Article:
For the most part, it has been a good year for Irish agriculture with most farmers looking back on 2022 as a very positive 12-month period.

Yes, input costs increased significantly and the early months of the year were marked by tremendous speculation regarding the actual availability of fertiliser – never mind the prices that would be paid for it.

However, the two bellwether criteria that truly define the prospects for agriculture in this part of the world – the weather and farmgate prices – held up well.

So, is it possible that 2023 could evolve on a similar basis? Only time will tell.

Irish agriculture

Hopefully, one of the legacies from the cost of living crisis that has enveloped the entire world over recent months will be consumers’ sense of the true value that is represented by the food that they eat.

For most of my life, food commodity prices have been on a downward spiral. This trend has been almost totally responsible for putting countless numbers of farm businesses to the wall, not just here but around the world.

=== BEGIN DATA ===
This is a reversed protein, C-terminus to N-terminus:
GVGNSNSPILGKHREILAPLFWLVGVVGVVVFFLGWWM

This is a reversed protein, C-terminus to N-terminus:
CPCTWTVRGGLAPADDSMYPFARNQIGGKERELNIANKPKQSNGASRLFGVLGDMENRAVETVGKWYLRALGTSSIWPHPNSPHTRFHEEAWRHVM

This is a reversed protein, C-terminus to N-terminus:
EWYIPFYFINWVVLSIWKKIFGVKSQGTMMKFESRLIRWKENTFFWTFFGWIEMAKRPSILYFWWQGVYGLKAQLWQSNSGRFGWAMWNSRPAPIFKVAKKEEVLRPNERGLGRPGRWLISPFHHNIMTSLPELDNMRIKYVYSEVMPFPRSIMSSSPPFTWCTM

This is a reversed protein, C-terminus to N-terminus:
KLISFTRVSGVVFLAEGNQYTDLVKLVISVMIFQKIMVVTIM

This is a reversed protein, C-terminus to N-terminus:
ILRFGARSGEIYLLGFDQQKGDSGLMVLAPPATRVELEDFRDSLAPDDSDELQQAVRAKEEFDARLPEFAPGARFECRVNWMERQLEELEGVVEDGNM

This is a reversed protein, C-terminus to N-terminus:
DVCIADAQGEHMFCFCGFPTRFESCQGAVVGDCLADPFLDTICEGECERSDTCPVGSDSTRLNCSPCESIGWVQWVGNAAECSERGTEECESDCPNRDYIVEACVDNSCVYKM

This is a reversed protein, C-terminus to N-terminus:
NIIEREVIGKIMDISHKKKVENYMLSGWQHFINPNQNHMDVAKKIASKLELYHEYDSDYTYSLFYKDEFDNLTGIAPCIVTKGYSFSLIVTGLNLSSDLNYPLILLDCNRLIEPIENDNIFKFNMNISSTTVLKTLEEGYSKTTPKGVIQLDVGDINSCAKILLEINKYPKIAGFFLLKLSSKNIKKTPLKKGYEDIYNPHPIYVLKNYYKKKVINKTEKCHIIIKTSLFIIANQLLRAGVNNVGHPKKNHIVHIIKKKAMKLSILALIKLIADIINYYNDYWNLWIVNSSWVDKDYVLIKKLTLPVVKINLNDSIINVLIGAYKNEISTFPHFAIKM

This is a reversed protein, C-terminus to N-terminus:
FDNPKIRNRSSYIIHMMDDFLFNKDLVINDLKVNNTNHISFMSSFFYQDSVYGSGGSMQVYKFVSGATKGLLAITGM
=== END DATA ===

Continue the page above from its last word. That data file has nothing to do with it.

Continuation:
Farmers don’t want to see the likes of milk, beef, lamb and cereals become ‘de facto’  luxury items for consumers. But producers do deserve a fair return for the investment they make within their businesses.

So, surely, it’s not too much to expect that retail food prices should be allowed to rise in line with inflation?        

Meanwhile farmers here can look forward to the latest incarnation of the Climate Action Plan.

The scene is now set – the figures are all in, agreed by government

It’s now a case of actually meeting the targets that will constitute farming’s actual response to the challenges that lie ahead.


There is little doubt that 2023 will see real action taken to start reducing the carbon footprint of Irish agriculture.

So yes, the year ahead will be one of significant change for all in farming. But better this than total stagnation, I say.

Also, let’s not forget that the last 12 months have seen food security becoming a core political issue in every country around the world.

A growing global population must be fed. And farmers will be tasked with the challenge of making this happen.

This is a good news story for agriculture across the board and it’s an appropriate note on which to bring this column and the year that’s in it to an end.